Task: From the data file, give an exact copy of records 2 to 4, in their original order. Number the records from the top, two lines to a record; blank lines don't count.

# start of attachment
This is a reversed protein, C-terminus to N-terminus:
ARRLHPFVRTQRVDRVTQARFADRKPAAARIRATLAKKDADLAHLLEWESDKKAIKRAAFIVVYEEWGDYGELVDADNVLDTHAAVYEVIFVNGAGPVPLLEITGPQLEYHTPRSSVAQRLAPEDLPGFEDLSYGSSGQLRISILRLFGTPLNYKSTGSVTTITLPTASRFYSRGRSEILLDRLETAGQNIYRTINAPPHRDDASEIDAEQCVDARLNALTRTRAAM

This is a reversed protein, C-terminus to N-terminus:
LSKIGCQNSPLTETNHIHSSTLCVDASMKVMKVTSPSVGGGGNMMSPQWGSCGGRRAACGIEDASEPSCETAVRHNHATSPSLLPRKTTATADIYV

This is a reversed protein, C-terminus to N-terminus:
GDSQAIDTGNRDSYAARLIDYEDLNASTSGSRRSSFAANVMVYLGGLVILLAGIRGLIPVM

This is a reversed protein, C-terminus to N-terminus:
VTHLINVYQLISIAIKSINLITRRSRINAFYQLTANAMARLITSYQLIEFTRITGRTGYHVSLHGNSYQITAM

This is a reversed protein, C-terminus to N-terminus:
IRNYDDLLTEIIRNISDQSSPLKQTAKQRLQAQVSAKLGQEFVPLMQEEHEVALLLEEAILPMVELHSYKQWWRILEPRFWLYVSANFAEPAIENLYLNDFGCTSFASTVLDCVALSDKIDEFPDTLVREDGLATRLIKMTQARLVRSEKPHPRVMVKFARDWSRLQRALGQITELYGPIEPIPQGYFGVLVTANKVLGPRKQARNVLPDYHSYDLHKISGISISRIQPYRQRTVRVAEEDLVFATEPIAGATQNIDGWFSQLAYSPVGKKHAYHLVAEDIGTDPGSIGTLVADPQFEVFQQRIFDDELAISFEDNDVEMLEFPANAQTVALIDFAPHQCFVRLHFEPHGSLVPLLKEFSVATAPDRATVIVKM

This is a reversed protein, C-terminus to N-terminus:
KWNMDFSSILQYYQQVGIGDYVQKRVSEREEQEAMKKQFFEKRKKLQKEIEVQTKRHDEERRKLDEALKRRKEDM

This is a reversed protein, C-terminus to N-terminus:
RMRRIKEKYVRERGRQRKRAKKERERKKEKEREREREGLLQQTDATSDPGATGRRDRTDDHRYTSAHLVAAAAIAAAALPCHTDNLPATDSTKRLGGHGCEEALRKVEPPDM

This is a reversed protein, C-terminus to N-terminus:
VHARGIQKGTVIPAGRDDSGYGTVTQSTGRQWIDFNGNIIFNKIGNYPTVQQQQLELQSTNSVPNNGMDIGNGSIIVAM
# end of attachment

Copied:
This is a reversed protein, C-terminus to N-terminus:
LSKIGCQNSPLTETNHIHSSTLCVDASMKVMKVTSPSVGGGGNMMSPQWGSCGGRRAACGIEDASEPSCETAVRHNHATSPSLLPRKTTATADIYV

This is a reversed protein, C-terminus to N-terminus:
GDSQAIDTGNRDSYAARLIDYEDLNASTSGSRRSSFAANVMVYLGGLVILLAGIRGLIPVM

This is a reversed protein, C-terminus to N-terminus:
VTHLINVYQLISIAIKSINLITRRSRINAFYQLTANAMARLITSYQLIEFTRITGRTGYHVSLHGNSYQITAM